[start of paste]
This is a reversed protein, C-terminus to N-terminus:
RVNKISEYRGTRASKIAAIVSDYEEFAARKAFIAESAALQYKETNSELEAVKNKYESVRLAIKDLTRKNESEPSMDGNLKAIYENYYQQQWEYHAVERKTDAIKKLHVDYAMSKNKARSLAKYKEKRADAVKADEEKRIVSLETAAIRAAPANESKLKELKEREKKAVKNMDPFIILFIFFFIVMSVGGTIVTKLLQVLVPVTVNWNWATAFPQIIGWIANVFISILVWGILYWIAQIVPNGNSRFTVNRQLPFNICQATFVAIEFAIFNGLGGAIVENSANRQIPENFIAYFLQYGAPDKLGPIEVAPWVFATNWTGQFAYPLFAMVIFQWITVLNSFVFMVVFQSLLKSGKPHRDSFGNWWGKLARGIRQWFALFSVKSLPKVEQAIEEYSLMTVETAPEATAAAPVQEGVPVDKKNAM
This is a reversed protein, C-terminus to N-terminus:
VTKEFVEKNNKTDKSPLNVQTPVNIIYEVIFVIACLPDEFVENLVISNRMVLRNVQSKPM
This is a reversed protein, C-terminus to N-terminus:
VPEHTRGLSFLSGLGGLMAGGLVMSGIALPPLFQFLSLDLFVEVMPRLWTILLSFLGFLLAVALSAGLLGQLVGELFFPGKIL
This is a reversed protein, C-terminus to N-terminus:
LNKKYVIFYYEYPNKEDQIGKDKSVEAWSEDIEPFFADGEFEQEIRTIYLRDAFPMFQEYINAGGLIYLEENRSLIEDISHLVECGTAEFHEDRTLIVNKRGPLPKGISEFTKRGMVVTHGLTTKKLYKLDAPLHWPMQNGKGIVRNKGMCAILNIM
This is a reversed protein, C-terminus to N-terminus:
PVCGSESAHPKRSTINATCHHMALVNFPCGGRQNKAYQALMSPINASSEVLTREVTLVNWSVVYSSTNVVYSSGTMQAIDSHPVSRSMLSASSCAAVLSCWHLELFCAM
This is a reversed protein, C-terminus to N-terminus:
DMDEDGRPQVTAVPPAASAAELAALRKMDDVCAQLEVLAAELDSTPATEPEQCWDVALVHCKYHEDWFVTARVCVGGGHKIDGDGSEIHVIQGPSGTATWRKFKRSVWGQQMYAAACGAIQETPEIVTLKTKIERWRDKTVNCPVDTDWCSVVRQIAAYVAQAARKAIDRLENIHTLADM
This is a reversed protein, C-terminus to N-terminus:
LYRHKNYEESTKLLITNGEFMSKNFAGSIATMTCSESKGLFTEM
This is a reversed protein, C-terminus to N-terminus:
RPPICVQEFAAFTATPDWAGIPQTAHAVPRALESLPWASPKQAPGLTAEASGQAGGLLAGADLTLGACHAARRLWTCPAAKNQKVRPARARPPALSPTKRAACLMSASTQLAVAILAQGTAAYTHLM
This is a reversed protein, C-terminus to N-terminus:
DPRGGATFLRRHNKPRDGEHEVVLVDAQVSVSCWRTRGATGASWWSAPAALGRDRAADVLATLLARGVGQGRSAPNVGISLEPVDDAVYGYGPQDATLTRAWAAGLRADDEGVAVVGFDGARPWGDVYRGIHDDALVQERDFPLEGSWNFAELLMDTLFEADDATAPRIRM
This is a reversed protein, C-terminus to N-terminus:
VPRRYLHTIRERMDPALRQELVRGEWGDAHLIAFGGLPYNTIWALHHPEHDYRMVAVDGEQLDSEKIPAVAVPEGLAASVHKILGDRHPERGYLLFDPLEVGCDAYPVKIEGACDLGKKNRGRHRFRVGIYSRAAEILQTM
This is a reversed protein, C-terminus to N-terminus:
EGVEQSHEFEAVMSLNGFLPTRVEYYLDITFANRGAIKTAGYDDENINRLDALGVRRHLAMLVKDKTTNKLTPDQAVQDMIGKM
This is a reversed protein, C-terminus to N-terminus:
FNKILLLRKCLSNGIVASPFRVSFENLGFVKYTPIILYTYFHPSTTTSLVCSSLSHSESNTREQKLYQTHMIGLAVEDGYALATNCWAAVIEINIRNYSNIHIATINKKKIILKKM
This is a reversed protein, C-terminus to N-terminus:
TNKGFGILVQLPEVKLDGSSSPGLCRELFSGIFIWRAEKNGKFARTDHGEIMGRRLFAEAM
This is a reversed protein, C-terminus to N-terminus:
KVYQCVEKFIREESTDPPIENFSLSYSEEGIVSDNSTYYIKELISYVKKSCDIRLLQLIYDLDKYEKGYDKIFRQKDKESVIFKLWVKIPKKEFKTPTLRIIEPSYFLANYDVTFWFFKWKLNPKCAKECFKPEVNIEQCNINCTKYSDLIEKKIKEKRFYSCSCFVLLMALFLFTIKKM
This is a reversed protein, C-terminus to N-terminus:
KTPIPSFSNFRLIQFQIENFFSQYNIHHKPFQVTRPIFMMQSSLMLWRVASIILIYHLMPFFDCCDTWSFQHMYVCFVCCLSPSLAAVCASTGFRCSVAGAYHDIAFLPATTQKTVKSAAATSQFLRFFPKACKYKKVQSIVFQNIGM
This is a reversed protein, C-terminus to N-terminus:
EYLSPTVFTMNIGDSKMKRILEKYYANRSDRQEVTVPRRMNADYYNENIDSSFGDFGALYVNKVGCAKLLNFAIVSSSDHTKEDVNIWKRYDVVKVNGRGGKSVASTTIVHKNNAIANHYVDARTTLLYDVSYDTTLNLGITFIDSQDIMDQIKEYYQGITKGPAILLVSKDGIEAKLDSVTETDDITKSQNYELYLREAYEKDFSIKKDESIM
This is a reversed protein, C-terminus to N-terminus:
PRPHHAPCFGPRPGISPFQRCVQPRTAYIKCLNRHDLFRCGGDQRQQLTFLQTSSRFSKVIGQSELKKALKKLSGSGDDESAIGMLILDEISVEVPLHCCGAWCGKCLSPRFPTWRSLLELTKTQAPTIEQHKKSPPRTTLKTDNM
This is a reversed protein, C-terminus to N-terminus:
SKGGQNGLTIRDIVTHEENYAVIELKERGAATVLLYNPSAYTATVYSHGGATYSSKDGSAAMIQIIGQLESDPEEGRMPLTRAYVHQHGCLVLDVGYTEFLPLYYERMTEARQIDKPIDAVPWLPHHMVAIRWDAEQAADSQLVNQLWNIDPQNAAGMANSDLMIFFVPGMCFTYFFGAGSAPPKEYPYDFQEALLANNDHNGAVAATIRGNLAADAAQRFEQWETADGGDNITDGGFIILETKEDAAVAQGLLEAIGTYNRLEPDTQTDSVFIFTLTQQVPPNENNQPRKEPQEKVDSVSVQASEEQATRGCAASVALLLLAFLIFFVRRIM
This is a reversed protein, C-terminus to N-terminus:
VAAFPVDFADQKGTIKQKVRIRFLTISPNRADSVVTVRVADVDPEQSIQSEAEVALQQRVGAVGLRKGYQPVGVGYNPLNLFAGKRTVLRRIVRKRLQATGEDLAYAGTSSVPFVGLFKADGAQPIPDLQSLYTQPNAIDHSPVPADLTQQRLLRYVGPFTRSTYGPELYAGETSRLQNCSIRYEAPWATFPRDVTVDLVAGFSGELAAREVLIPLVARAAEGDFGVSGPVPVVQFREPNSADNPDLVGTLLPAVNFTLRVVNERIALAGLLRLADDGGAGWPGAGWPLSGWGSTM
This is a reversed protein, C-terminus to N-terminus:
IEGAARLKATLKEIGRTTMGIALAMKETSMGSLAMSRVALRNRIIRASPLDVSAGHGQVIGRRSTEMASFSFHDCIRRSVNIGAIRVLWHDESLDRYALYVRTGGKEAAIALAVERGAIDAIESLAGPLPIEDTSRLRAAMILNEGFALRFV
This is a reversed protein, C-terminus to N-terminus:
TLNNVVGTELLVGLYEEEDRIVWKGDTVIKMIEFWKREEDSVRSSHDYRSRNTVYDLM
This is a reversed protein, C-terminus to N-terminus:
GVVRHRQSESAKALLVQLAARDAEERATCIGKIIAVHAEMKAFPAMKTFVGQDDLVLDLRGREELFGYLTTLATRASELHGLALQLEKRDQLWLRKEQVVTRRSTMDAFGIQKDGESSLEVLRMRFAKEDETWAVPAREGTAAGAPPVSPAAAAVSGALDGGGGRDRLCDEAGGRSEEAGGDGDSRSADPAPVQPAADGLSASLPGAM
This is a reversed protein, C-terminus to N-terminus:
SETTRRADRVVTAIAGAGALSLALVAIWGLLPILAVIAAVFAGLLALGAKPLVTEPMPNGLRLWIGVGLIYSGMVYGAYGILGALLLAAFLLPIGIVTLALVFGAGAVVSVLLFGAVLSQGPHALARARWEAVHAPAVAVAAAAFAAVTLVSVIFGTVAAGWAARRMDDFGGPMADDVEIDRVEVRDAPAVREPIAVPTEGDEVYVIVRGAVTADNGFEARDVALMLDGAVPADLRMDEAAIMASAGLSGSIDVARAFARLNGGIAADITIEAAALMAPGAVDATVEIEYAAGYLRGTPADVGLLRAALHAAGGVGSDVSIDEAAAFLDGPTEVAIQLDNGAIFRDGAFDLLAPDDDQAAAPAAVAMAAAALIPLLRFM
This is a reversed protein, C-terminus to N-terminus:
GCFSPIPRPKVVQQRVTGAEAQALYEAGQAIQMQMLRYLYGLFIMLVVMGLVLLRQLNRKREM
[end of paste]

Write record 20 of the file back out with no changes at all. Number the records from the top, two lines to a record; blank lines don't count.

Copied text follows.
This is a reversed protein, C-terminus to N-terminus:
IEGAARLKATLKEIGRTTMGIALAMKETSMGSLAMSRVALRNRIIRASPLDVSAGHGQVIGRRSTEMASFSFHDCIRRSVNIGAIRVLWHDESLDRYALYVRTGGKEAAIALAVERGAIDAIESLAGPLPIEDTSRLRAAMILNEGFALRFV